Dare we remind ourselves of the Pittsburgh Penguins’ debacle last playoff season when the Philadelphia Flyers provided a punch that still has the city of Pittsburgh in recovery. The Penguins’ organization and players hope they will never have to experience anything like that ever again. There are no more excuses for the Pens. Ray Shero may have orchestrated some of the best trade deadline moves we’ve ever seen and the Pens may never have a team more talented than their current roster. Things will all play out when they face-off against the New York Islanders tonight at the Consol Energy Center.
If the Pens want to succeed and live up to the Stanley Cup expectations that the rest of the league has for them, they will have to play as they did in 2009. That was the last year the Pens won a Cup. If they want to have a long playoff run, there are five key factors that will either make or break the Pens playoff aspirations this year.
The Pittsburgh Penguins are the most talented offensive team in the league. They need to prove this to be true if they want to reach the Stanley Cup Finals. Last playoff year, Sidney Crosby and Evgeni Malkin did not stick out enough for the Pens to beat the Flyers. Jordan Staal was actually the Pens highest scorer in that series. To throw out a cliché, the Pens’ best players have to be their best players. They cannot depend on secondary scoring to get them through any series. With Crosby possibly in street clothes to begin the Islanders series, Malkin, James Neal, and Kris Letang will have to make an impression and be the Pens’ elite players.
Crosby is currently listed as a game-time decision entering Game 1 against the Islanders. The longer he is out the more trouble this could cause the Pens. Crosby’s absence creates a major hole in one of the top two scoring lines. In addition, Malkin’s shoulder is not right. His shot is not as accurate or as hard. Geno is passing up a ton of shots he would normally take if healthy. When Malkin does try to unleash a shot, sometimes the puck gets loose on him and flies over the net or sails well wide. The Pens also need Brooks Orpik to return as soon as possible for his physical presence. This may not happen in the opening series unless the series goes the distance. Orpik skated without hockey equipment today.
Since Dan Bylsma won a Stanley Cup in 2009, he has won exactly one playoff series. With a cast of future Hall-of-Famers on Bylsma’s roster this year, he will be under extreme pressure to press all the right buttons. Bylsma failed to take advantage of the last change and line match-ups in past playoffs. He began to match lines this season and needs to continue to find the right line match-ups if problems develop in any series. Bylsma has also influenced his talented group of players to play structured and tight defensive zone hockey. He needs to cast that same spell on his players for the Pens to find success in their first series.
The Pens found ways to win by holding onto leads in the regular season. The best teams in the NHL know how to close out games. The Pens must carry this over into the post-season. They blew a handful of two goal leads in their series against the Flyers last year. To play great defense, the Pens need to continue to collapse down low in house area and protect their slot. This may mean surrendering some point shots, but the Pens are better off giving up shots from the point than 10 feet in front of Marc-Andre Fleury.
Speak of the devil, Fleury has to be the Pens’ best defensive player if the team is going to triumph. He should not field all of the blame from last year’s disaster, but many people do single out the Flower. He did bounce back to have a great regular season. There were very few games in the regular season where Fleury had to unexpectedly play when he did not plan on standing between the pipes. Fleury should be fresh for the playoffs. If the Flower does not play his best, the Pens have a very formidable back-up in Tomas Vokoun.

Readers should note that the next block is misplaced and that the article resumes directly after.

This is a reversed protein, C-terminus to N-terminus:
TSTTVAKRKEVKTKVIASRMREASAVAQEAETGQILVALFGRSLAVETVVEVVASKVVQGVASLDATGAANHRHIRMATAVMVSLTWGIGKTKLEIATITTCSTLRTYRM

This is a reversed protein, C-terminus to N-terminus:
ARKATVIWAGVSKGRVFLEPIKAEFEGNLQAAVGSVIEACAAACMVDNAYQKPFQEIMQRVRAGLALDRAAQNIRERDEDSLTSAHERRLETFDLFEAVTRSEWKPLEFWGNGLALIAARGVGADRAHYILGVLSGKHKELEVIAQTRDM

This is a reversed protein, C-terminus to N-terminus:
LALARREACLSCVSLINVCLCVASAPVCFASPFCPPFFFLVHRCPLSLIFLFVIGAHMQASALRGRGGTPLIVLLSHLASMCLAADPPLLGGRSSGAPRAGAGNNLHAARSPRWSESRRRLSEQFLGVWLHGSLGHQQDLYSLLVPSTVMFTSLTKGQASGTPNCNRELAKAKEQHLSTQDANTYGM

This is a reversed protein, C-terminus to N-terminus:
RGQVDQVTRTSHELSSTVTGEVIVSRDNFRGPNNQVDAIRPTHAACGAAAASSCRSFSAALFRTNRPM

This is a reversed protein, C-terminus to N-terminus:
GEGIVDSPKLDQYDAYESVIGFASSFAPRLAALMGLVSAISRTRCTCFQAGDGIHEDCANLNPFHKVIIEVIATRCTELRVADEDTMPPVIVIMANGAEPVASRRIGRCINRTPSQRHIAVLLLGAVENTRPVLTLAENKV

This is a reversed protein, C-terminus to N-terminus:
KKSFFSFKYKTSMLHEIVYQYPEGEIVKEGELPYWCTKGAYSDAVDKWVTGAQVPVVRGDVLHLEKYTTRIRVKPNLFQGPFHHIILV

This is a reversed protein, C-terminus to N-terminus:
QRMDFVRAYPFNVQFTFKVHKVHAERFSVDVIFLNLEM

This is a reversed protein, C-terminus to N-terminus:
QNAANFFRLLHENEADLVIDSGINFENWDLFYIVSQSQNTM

Without any doubt, discipline will be the biggest factor to the Pens’ playoff dreams. The Pittsburgh Penguins were drawn into scuffles and fights after the whistle in the Flyers series. Neal and Letang averaged better than a penalty per game as they completely lost composure when faced with adversity against Philadelphia. This completely played in the Flyers’ favor as the Flyers’ power play was automatic in last year’s series when the Pens were shorthanded. The Islanders beat the Pens 4-1 in the two teams’ first meeting of the season and the Islanders’ power play torched the Pens in that game. The Pens’ penalty killing was atrocious in that particular game and has been inconsistent at best this season. When the Pens have surrendered one PP goal in a contest they seem to give up a handful more in the same game. They do not want to depend on their penalty killing to win a Stanley Cup.
At the other end of the spectrum, the Pens need to have enough discipline to play Bylsma’s stuctured system. If they get lazy and stray away from their game plan, they will find themselves in big trouble. The Los Angeles Kings are a Stanley Cup winning minority as they did not face much adversity in the playoffs a season ago. The Pens will more than likely have to face a grim situation. This will force the Pens into a situation where their discipline will be tested and they will have to grind their way to victory. If they do what they’ve done during the regular season, the odds are in the Pens favor to travel very far in the Stanley Cup Playoffs. But as we all know, the regular season is over.
Justin Glock has covered the Pittsburgh Penguins for The Hockey Writers since 2011. As a lead writer, his Penguins knowledge traces back over two decades. For any requests, please feel free to contact Justin via email: JGlock10@gmail.com.